Are too many people transferring from their DB pensions?
The demand for defined benefit (DB, sometimes known as final salary) transfers is still at a very high level with HM Revenue & Customs confirming that £30 billion has been transferred since April 2015 (when Pension Freedoms started). At the same time the FCA have said this year that 69% of adviser clients had been recommended to transfer out of their scheme, whilst still holding that “most” individuals should not transfer.
It is early days, but the Financial Ombudsman have only received just under 800 complaints in 2018/19 about transfers and most of these complaints are not about the suitability of the transfer itself but the investment choice that has been recommended.
I continue to be of the mind that many individuals will live to regret their transfer out of their DB pension, albeit many may not be financially worse off today as markets continue to be buoyant, investment returns still approach double digits, and the cost of reinstatement into a guaranteed income may be very high.
Many advisers have stopped their permissions as professional indemnity insurers are concerned that there will be DB transfer complaints, and my concern is not that individuals feel disadvantaged today but if there is any of a market correction, pension review by the FCA, or take up by claims management companies looking to earn for their clients.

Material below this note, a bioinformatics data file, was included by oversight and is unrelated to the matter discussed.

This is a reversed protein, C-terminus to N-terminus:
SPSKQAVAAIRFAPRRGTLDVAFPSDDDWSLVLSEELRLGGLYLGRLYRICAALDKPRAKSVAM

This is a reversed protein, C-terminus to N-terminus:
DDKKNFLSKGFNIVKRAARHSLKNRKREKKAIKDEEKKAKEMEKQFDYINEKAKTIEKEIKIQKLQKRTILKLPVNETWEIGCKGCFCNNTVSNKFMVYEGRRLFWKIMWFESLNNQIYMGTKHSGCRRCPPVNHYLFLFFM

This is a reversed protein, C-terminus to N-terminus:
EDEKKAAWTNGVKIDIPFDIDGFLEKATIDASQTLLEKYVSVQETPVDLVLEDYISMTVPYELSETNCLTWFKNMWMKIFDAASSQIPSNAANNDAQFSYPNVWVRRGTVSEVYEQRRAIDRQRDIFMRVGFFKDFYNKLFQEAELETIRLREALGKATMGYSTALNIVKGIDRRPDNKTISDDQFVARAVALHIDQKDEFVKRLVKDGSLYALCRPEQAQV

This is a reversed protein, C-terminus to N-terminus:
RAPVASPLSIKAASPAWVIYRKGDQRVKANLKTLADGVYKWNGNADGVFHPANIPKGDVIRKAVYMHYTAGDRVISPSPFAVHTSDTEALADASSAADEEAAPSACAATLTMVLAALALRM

For most people a defined benefit pension is a worry-free index linked guaranteed income for life but also takes care of an individual’s dependence and many people have exchanged these guaranteed rights for an unsecure “flexible” income which also may be passed to a broader range of non-dependants (“death benefits”).
The ongoing management costs and headaches of managing a personal pot may well not be a price worth paying for many people who desire “flex ‘n’ death” as I have so often seen and read commented in trade press, but given the irrevocable nature I have also had individuals who have searched for a competitively charged financial planner who can help them understand what they are in, how it might work for them with a robust long term cash flow model. The people who have transferred out of their final salary schemes who either regret it or at least do not understand the potential downsides we offer a range of services, and whilst we may not be able to reinstate the previous benefits we feel an informed approach to managing a transferred defined benefit pot is preferable to a “wait and hope” approach.